The IRS Abuse Story: It's Not As Bad As You Feared. It's Worse. Much Worse.
Let me get this straight: The acting IRS commissioner who was in charge when the agency admitted its wrongdoing has resigned, but will keep his pension and there's no sign he will face criminal charges . . . and this is accountability?
Clearly, this guy was part of the problem:
Don't let any of your liberal friends get away with this "low-level employee" nonsense.
At the time when tea party groups were targeted, Miller was a deputy commissioner who oversaw the division that dealt with tax-exempt organizations.
The report by the Treasury inspector general for tax administration does not indicate that Miller knew conservative groups were being targeted until after the practice ended. But documents show that Miller repeatedly failed to tell Congress that tea party groups were being targeted, even after he had been briefed on the matter.
The director of the Internal Revenue Service division under fire for singling out conservative groups sent a 2012 letter under her name to one such group, POLITICO has learned.
The March 2012 letter was sent to the Ohio-based American Patriots Against Government Excess (American PAGE) under the name of Lois Lerner, the director of the Exempt Organizations Division.
Don't let them claim that this wasn't politically motivated:
In February 2010, the Champaign Tea Party in Illinois received approval of its tax-exempt status from the IRS in 90 days, no questions asked.
That was the month before the Internal Revenue Service started singling out Tea Party groups for special treatment. There wouldn't be another Tea Party application approved for 27 months.
In that time, the IRS approved perhaps dozens of applications from similar liberal and progressive groups, a USA TODAY review of IRS data shows.
As applications from conservative groups sat in limbo, groups with liberal-sounding names had their applications approved in as little as nine months. With names including words like "Progress" or "Progressive," the liberal groups applied for the same tax status and were engaged in the same kinds of activities as the conservative groups. They included:
- Bus for Progress, a New Jersey non-profit that uses a red, white and blue bus to "drive the progressive change." According to its website, its mission includes "support (for) progressive politicians with the courage to serve the people's interests and make tough choices." It got an IRS approval as a social welfare group in April 2011.
- Missourians Organizing for Reform and Empowerment says it fights against corporate welfare and for increasing the minimum wage. "It would be fair to say we're on the progressive end of the spectrum," said executive director Jeff Ordower. He said the group got tax-exempt status in September 2011 in just nine months after "a pretty simple, straightforward process."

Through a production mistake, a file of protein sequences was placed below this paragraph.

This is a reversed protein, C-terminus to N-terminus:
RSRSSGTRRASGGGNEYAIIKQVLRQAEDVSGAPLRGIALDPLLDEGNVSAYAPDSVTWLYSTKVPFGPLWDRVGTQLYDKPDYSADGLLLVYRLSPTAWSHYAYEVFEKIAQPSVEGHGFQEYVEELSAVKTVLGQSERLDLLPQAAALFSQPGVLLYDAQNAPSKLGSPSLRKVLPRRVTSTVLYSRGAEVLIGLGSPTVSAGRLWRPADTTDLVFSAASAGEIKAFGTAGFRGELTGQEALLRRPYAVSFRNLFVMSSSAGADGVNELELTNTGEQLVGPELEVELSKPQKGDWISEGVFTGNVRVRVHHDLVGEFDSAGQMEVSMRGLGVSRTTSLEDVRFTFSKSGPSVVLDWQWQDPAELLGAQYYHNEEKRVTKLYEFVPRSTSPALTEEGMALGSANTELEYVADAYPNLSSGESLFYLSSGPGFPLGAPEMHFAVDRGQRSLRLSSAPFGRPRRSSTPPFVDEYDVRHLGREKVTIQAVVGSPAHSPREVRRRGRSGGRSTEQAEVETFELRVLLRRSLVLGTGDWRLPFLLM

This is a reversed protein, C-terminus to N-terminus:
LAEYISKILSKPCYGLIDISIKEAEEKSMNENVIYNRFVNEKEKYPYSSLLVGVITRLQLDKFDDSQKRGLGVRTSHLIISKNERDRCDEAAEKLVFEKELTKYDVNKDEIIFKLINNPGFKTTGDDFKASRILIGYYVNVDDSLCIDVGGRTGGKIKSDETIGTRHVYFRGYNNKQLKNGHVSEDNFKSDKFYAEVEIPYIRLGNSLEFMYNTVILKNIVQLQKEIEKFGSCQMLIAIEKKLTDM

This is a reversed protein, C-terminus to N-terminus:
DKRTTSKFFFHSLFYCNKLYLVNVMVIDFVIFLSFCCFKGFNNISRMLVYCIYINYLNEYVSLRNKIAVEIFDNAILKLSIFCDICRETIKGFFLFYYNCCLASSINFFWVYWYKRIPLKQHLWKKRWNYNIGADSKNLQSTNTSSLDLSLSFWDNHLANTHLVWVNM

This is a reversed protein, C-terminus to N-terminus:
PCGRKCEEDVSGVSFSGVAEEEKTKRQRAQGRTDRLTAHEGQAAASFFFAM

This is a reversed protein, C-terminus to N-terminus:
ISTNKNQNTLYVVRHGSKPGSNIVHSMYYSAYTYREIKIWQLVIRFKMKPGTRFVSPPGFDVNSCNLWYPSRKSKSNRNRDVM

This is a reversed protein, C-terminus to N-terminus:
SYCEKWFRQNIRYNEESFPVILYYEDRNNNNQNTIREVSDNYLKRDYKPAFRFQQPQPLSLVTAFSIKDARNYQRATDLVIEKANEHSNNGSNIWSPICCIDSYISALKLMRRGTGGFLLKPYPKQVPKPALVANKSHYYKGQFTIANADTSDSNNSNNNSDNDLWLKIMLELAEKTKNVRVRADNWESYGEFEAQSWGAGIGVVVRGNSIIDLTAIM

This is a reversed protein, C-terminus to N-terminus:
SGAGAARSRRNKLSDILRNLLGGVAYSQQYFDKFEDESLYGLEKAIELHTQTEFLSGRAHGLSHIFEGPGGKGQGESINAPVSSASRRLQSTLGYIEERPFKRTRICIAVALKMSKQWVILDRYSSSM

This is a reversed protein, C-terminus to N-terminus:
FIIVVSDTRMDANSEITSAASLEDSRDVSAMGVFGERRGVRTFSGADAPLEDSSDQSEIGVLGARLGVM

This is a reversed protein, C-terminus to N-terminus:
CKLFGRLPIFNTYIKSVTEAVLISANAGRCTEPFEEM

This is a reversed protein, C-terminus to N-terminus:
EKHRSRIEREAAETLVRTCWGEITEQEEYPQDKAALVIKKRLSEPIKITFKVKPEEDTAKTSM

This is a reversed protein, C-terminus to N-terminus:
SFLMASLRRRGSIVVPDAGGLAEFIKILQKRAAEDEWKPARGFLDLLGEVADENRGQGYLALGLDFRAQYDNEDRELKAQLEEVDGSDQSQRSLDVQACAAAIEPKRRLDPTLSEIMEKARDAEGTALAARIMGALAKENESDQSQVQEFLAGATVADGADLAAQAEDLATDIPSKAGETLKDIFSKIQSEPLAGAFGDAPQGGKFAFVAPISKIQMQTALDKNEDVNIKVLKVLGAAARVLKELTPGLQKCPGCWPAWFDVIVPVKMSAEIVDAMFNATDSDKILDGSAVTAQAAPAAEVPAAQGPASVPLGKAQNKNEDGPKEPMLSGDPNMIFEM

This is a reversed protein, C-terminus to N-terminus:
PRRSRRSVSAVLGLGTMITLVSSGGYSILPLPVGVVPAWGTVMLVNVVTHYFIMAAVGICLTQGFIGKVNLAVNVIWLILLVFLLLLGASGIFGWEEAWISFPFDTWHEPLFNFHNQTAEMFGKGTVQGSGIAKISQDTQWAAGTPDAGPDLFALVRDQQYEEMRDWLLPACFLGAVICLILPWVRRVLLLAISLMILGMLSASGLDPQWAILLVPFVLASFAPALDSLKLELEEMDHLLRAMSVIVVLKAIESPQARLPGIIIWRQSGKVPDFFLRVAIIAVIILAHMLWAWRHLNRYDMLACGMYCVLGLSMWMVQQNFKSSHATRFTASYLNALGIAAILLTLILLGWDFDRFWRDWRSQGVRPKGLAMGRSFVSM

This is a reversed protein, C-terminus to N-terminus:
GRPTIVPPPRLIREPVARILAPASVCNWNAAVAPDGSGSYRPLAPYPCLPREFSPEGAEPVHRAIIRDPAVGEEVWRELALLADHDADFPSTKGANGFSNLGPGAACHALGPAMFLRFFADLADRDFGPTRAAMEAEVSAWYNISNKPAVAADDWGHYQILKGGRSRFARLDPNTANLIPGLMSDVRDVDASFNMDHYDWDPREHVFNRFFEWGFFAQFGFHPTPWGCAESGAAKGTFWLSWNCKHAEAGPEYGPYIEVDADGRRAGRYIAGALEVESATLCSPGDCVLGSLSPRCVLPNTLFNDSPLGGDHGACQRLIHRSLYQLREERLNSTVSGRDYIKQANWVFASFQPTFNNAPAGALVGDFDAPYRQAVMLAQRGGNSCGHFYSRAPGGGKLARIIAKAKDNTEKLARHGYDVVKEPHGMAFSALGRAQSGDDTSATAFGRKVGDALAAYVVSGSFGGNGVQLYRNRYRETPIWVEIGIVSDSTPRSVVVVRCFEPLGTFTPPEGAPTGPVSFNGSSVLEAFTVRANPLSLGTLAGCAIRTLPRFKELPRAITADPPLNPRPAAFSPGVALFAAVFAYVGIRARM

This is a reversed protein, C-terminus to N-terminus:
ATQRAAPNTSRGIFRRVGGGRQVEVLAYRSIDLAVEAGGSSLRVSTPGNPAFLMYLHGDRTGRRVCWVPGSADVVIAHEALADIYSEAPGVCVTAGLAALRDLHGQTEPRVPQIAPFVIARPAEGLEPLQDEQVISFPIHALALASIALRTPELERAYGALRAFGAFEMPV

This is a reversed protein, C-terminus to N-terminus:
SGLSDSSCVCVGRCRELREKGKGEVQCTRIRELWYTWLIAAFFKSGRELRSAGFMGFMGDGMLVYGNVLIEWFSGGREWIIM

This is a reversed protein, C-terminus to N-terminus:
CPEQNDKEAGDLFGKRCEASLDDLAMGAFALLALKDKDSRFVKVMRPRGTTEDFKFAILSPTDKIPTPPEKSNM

- Progress Florida, granted tax-exempt status in January 2011, is lobbying the Florida Legislature to expand Medicaid under a provision of the Affordable Care Act, one of President Obama's signature accomplishments. The group did not return phone calls. "We're busy fighting to build a more progressive Florida and cannot take your call right now," the group's voice mail said.
The exact same folks could apply with names that didn't sound conservative, and get fast-tracked:
Like the Tea Party groups, the liberal groups sought recognition as social welfare groups under Section 501©(4) of the tax code, based on activities like "citizen participation" or "voter education and registration."
Eight months passed without word from the agency about the group's application, Ryun said. In February 2012, Ryun's attorney contacted the IRS to ask if it needed more information to secure its non-profit status as a 501©3 organization. According to Ryun, the IRS told him that the application was being processed by the agency's office in Cincinnati, Ohio—the same one currently facing scrutiny for targeting conservative groups—and to check back in two months.
As directed, Ryun followed up with the IRS in April 2012, and was told that Media Trackers' application was still under review.
When September 2012 arrived with still no word from the IRS, Ryun determined that Media Trackers would likely never obtain standalone non-profit status, and he tried a new approach: Starting over. He applied for permanent non-profit status for a separate group called Greenhouse Solutions, a pre-existing organization that was reaching the end of its determination period.
The IRS approved Greenhouse Solutions' request for non-profit status in three weeks.
I am trepidacious about the IRS issue. I heard once that the Russian mafia was funding some of the tea party events and also it's administration, heard it from a GOP source. If this is the case, then they should be strongly monitored by the IRS.
Edited by regeneratia, 16 May 2013 - 03:52 PM.